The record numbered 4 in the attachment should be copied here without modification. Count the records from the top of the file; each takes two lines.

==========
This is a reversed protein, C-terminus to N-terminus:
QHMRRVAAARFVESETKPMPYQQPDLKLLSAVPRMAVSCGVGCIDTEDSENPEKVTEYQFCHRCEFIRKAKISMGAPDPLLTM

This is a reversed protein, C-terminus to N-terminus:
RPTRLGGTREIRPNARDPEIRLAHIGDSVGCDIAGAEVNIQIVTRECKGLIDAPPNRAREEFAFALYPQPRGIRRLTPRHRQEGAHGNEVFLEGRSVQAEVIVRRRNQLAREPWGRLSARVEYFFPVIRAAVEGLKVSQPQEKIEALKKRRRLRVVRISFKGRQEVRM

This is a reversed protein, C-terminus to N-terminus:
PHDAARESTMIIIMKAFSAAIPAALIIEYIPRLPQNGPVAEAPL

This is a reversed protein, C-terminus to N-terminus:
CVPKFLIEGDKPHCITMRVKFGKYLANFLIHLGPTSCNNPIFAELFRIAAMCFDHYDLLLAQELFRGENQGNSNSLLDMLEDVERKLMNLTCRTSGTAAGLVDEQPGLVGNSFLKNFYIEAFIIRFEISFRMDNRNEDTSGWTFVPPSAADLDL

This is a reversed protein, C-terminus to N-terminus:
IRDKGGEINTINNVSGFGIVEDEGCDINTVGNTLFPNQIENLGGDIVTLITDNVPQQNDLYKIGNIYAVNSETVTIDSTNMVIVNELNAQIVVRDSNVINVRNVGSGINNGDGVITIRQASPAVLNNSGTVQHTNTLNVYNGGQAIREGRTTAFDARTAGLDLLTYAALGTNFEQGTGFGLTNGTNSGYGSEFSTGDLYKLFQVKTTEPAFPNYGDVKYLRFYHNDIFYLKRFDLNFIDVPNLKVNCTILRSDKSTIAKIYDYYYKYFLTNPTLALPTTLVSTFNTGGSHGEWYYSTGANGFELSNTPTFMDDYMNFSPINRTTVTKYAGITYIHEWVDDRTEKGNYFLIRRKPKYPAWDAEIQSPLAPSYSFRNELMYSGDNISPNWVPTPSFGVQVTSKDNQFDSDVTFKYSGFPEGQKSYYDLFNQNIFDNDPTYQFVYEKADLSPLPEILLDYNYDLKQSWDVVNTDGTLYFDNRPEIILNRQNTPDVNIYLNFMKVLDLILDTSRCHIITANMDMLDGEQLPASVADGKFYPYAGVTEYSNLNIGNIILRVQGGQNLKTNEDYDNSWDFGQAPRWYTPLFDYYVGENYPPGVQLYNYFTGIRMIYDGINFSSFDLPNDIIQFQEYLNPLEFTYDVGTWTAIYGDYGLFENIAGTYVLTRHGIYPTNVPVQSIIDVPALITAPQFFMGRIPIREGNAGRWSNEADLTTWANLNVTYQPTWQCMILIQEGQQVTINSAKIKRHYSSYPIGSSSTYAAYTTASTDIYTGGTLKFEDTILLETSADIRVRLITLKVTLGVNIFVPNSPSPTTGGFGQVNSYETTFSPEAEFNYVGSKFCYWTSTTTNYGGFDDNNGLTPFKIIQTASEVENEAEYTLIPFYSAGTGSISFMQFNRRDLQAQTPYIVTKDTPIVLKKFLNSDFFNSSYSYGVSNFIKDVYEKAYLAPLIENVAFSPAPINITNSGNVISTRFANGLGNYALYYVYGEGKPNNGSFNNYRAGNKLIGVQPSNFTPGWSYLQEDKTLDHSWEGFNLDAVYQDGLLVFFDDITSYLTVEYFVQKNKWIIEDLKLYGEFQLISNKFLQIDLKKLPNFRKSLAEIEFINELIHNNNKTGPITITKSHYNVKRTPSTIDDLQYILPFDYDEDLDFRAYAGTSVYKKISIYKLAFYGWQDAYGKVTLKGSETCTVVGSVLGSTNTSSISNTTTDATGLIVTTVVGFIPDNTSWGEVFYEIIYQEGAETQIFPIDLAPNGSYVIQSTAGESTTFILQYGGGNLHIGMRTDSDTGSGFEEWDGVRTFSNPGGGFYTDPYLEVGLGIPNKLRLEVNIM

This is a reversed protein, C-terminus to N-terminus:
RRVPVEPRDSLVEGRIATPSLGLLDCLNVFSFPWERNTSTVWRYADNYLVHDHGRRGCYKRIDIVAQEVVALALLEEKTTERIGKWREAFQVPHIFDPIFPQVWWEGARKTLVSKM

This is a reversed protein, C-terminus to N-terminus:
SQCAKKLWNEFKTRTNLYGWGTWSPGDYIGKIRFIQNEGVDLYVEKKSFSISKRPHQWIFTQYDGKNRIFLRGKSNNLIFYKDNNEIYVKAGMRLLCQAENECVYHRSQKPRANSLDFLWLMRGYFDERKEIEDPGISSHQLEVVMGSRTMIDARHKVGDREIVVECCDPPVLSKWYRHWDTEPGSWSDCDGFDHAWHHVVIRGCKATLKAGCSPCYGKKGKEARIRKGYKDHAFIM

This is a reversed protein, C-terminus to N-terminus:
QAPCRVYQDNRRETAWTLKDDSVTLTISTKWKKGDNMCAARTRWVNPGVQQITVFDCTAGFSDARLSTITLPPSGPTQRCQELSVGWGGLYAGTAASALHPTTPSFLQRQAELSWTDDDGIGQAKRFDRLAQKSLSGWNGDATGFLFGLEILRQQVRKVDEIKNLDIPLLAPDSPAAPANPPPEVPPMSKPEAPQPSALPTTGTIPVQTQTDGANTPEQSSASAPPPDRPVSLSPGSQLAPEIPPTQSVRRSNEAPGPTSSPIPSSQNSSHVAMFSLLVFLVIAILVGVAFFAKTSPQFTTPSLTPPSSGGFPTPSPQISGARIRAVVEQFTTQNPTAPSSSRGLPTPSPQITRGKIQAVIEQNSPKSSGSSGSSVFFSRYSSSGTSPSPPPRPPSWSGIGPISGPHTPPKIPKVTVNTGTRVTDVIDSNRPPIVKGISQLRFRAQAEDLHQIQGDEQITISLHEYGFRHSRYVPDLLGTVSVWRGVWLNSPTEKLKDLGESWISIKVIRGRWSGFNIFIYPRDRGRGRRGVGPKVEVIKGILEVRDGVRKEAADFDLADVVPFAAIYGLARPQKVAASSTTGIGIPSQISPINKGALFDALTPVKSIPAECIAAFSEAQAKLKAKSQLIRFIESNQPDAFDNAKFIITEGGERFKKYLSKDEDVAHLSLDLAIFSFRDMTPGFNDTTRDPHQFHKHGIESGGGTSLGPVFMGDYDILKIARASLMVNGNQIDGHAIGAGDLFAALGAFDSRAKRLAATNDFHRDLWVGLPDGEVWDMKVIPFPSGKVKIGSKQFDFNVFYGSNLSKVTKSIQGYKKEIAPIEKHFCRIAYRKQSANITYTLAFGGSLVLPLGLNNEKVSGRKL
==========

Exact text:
This is a reversed protein, C-terminus to N-terminus:
CVPKFLIEGDKPHCITMRVKFGKYLANFLIHLGPTSCNNPIFAELFRIAAMCFDHYDLLLAQELFRGENQGNSNSLLDMLEDVERKLMNLTCRTSGTAAGLVDEQPGLVGNSFLKNFYIEAFIIRFEISFRMDNRNEDTSGWTFVPPSAADLDL